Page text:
Save Our Scene protests are set to take place in London and Bristol this week, supporting musicians struggling due to the coronavirus pandemic.
The two-wheeled protests came to London last month, with cyclists riding through the streets of the capital to raise awareness of musicians unable to receive financial support from the government during the pandemic.
A new protest will come to London on Wednesday (December 2), starting at 7pm GMT at Speakers Corner in Hyde Park and riding to Parliament Square.
A second protest will take place the following day in Bristol, beginning on Clifton Down, also at 7pm. See full details of the protests below.
Save Our Scene founder George Fleming said: “As instructed by the Government, the music industry is getting on their bike. Our aim is to bring music lovers and professionals together and show the Government how important it is to protect the arts. We will be protesting until we see change, we cannot stop and must stand strong for what we believe in.
“The first protest in London was so successful back in October and we’re confident that it’s only going to get bigger. I’m excited to take the campaign to Bristol. The city is one of the most musically eclectic in the country. If you love music and have not been to Bristol before, now is your chance!”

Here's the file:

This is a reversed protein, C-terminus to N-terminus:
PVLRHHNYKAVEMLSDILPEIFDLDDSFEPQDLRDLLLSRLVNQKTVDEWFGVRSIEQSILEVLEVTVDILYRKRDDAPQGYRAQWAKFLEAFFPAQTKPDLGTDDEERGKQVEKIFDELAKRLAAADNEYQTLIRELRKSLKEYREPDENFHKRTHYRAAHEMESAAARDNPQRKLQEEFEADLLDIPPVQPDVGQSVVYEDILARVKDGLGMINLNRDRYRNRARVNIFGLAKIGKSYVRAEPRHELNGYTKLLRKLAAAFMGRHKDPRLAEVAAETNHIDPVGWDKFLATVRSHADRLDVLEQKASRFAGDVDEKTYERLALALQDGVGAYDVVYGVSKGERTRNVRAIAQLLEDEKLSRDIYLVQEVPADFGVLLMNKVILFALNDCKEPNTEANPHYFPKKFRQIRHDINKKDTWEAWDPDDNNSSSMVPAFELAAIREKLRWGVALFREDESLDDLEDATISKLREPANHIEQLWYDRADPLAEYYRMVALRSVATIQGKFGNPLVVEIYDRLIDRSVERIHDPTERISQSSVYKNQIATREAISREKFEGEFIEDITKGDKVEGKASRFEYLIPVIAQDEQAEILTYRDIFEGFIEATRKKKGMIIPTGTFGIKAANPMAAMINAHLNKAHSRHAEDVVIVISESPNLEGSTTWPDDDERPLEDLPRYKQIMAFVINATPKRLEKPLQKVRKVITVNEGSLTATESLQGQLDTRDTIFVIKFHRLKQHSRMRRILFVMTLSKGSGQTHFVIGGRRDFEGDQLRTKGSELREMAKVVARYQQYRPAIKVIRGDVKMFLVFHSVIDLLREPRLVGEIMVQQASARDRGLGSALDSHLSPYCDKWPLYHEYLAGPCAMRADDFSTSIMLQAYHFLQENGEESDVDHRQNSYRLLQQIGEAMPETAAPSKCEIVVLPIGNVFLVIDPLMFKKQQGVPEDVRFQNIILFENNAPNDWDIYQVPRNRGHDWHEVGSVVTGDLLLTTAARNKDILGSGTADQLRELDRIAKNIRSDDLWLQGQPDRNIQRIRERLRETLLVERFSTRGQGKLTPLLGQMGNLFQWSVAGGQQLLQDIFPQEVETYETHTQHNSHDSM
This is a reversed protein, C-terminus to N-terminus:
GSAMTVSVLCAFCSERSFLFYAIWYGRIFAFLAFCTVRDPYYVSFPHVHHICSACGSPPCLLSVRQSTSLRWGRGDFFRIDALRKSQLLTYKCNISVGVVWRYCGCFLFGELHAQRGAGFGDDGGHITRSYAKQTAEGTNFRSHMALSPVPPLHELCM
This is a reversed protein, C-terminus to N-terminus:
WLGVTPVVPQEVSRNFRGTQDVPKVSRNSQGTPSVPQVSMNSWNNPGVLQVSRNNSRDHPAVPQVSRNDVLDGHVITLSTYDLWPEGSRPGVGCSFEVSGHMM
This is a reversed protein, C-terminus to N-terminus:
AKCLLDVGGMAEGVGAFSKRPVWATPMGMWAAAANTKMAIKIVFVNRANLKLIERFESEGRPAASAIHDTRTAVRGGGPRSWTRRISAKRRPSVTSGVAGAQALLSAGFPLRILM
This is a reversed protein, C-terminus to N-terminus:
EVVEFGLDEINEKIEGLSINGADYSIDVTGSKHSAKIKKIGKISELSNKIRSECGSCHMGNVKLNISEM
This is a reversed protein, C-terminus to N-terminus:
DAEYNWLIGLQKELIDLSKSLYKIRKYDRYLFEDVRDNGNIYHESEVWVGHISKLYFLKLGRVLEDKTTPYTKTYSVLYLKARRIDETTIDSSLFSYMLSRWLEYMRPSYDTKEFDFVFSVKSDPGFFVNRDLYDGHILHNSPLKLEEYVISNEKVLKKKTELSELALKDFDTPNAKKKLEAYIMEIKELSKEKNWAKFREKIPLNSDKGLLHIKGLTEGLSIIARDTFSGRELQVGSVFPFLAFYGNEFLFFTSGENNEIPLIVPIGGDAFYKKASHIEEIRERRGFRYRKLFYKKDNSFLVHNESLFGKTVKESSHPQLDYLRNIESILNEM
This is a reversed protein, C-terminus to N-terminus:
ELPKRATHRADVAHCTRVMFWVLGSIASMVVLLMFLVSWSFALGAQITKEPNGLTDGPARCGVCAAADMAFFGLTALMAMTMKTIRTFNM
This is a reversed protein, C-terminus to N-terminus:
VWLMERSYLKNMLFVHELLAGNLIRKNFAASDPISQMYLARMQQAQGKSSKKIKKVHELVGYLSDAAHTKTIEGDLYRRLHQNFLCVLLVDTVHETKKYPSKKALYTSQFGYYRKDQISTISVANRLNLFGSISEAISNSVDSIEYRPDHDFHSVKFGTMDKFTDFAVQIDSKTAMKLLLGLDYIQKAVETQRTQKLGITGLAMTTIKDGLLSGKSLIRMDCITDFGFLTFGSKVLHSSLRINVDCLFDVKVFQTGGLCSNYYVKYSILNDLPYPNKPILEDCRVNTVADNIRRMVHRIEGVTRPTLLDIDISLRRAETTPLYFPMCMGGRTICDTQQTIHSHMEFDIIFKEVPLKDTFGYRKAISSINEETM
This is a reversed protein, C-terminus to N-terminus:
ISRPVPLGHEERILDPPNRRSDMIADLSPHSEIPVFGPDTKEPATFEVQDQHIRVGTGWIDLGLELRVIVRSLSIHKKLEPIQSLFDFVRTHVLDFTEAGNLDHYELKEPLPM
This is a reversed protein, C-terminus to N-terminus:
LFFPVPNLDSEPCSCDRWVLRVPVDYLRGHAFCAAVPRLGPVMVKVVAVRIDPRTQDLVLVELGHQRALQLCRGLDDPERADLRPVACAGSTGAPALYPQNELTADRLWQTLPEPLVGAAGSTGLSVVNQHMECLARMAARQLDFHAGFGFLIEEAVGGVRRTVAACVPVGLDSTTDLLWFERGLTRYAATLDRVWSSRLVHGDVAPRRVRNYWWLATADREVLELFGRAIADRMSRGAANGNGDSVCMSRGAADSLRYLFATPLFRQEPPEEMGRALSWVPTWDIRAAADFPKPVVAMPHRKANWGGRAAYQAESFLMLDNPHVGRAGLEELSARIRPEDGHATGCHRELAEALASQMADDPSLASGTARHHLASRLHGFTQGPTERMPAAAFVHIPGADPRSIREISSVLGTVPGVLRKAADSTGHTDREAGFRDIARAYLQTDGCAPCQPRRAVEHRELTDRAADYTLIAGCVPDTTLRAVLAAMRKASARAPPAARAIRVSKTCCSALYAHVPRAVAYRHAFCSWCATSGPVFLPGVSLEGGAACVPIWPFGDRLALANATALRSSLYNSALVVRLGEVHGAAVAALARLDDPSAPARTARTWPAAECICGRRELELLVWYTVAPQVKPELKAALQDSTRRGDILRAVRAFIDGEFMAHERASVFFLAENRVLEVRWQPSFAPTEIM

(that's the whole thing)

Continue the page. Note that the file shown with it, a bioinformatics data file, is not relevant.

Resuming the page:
See full details of the new Save Our Scene protests below.
Date: Wednesday 2nd December
Location: Hyde Park (Speakers Corner) to Parliament Square
DJ’s: Jess Bays b2b Josh Parkinson
Date: Thursday 3rd December
Location: Clifton Downs to St Andrew’s Park.
DJ’s: Got Some b2b Pablo Bravas
It was revealed back in September that a third of musicians could leave the industry due to financial losses brought on by the coronavirus pandemic.
The Musicians Union revealed in April that 19% of their members were considering quitting a career in music due to a lack of government support during lockdown, with MU General Secretary Horace Trubridge voicing fears that the number may be much higher in a follow-up interview with NME.
Trubridge previously told NME that he believes the coronavirus to be the biggest crisis facing the music industry for 100 years.